3 Huge (And Dangerous) Myths about ISIS

Three myths Western analysts hold about ISIS are inhibiting our ability to combat it.

Since its meteoric rise to global infamy by mid-2014, the group that now calls itself the “Islamic State” (or, ISIS) has occupied a central place in the minds of policymakers and analysts, establishing itself as international public enemy number one.

In so many ways, ISIS has also constituted a source of embarrassment for the security community. First, very few, if any at all, of the same experts who are quite literally obsessed with the group today foresaw the rise of ISIS to prominence in Iraq and Syria until it actually happened. Second, despite all the intellectual energy devoted to understanding “what ISIS really is” (or, what it really wants), we still do not know considerably more about the organization than we did more than a year ago.

Consequently, there is little agreement in the security community over the true nature of ISIS and the proper strategy to effectively “degrade and destroy” the organization. Put bluntly, for all the pride that the security community takes in its predictive, explanatory, and prescriptive capabilities, it has failed (with a capital F) over the puzzle that ISIS poses.

Despite all the analytical confusion and cacophony, however, there is somewhat of a consensus over how ISIS enjoys local and global legitimacy, popular support, and popularity in the eyes of its actual or potential supporters and sympathizers. According to most analysts, ISIS’s legitimacy and popularity follow from three characteristics that the organization, at least initially, was able to project. The strategic implication is that if the United States and its allies are somehow able to “show” ISIS’s followers that the group can no longer live up to its initial three-pronged promise, the organization will eventually crumble.

The first assumption is that ISIS owes much of its appeal to its “territorial” nature. Therefore, if ISIS begins to lose chunks of territory, its legitimacy will also start falling apart. Second, ISIS needs territorial expansion to remain relevant. Containing ISIS, so the argument goes, will eventually undermine the group’s expansionist ideology. The third, and overarching, assumption is that ISIS could energize its fighters and supporters because it had been able to project an image of invincibility. If this “myth of invincibility” is broken, a number of analysts have strongly argued, ISIS will no longer be able to command the loyalties of its supporters or serve as a focal point for global jihad.

As the events of the past year have clearly shown, all these three assumptions are misplaced, which implies that the security community is still failing to make sense of ISIS’s nature and strategy.  ISIS lost territory, failed to expand in any significant way, and suffered numerous defeats in the battlefield. Almost every single time from the widely-publicized siege of Kobane in northern Syria to the recapturing of Tikrit in Iraq, the security community, almost unanimously, announced that such defeats were breaking the back of the organization. Yet, ISIS is still out there, with no apparent signs of implosion or even withering away. In fact, the group captured Ramadi in Iraq and the historic site of Palmyra in Syria right after it lost Tikrit, while also launching harassment campaigns on the Kurdish militia in both Syria and Iraq.  It is time we start questioning, and hopefully abandoning, the faulty nature of the three assumptions that portray ISIS as much more fragile than it really is.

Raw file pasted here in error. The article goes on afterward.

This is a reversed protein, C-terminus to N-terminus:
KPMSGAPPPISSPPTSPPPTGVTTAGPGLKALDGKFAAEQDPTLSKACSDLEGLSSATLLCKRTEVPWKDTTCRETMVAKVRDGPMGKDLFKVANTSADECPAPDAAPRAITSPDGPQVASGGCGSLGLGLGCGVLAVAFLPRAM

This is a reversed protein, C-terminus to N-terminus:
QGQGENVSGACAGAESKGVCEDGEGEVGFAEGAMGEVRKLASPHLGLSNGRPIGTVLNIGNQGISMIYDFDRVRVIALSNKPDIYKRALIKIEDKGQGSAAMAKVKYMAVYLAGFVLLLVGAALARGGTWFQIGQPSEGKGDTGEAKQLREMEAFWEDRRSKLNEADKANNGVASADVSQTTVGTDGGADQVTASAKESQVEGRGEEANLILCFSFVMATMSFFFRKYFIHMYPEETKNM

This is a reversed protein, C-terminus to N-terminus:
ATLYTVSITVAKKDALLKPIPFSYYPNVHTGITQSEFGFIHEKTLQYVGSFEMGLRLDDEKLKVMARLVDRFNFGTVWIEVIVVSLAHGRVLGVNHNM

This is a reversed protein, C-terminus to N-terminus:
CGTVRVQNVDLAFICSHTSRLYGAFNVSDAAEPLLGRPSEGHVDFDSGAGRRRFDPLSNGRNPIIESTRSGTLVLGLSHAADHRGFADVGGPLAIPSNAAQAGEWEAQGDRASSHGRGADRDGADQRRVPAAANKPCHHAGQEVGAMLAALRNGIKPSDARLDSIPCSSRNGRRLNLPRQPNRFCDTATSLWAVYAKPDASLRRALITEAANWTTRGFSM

First, ISIS is decidedly territorial, but not in the same way that a modern nation-state is territorial. Modern states legitimize their authority by “fixing” borders and treating them as “impregnable shells.” ISIS’s understanding of territoriality, however, is built more on the notion of “territorial flexibility” that lied at the heart of many extra-Westphalian empires, for example, the Ottoman Empire. These entities neither committed nor recognized set borders, but instead emphasized open frontiers. Such flexibility allowed them to not only galvanize support for almost continuous harassment campaigns on the frontier, but also accommodate strategic retreats and territorial contractions. ISIS operates in a similar fashion. Losing chunks of territory do not necessarily de-legitimize the organization in the same way territorial losses, even marginal ones, would affect a national government or a non-state actor that aims to establish national independence (say, such as the YPG militia comprised of Syrian Kurds).

Second, ISIS’s “propaganda” is expansionist and decidedly bombastic, but its actual sectarian strategy limits its territorial and ideational reach to Sunni-majority areas in Syria and Iraq. While al Qaeda-inspired Salafi/jihadist movements downplayed the divide between Sunni Muslims and the Shiites, ISIS consciously feeds off and fuels sectarian tensions in the region. Such strategy allows the group to sustain some sense of legitimacy in the eyes of Sunnis under its rule (who may feel threatened by Shiite-dominated military and paramilitary forces), but also makes it impractical, and even impossible, for ISIS to conquer or even find support in the Shiite-majority lands, especially in the presence of a vigilant Iran.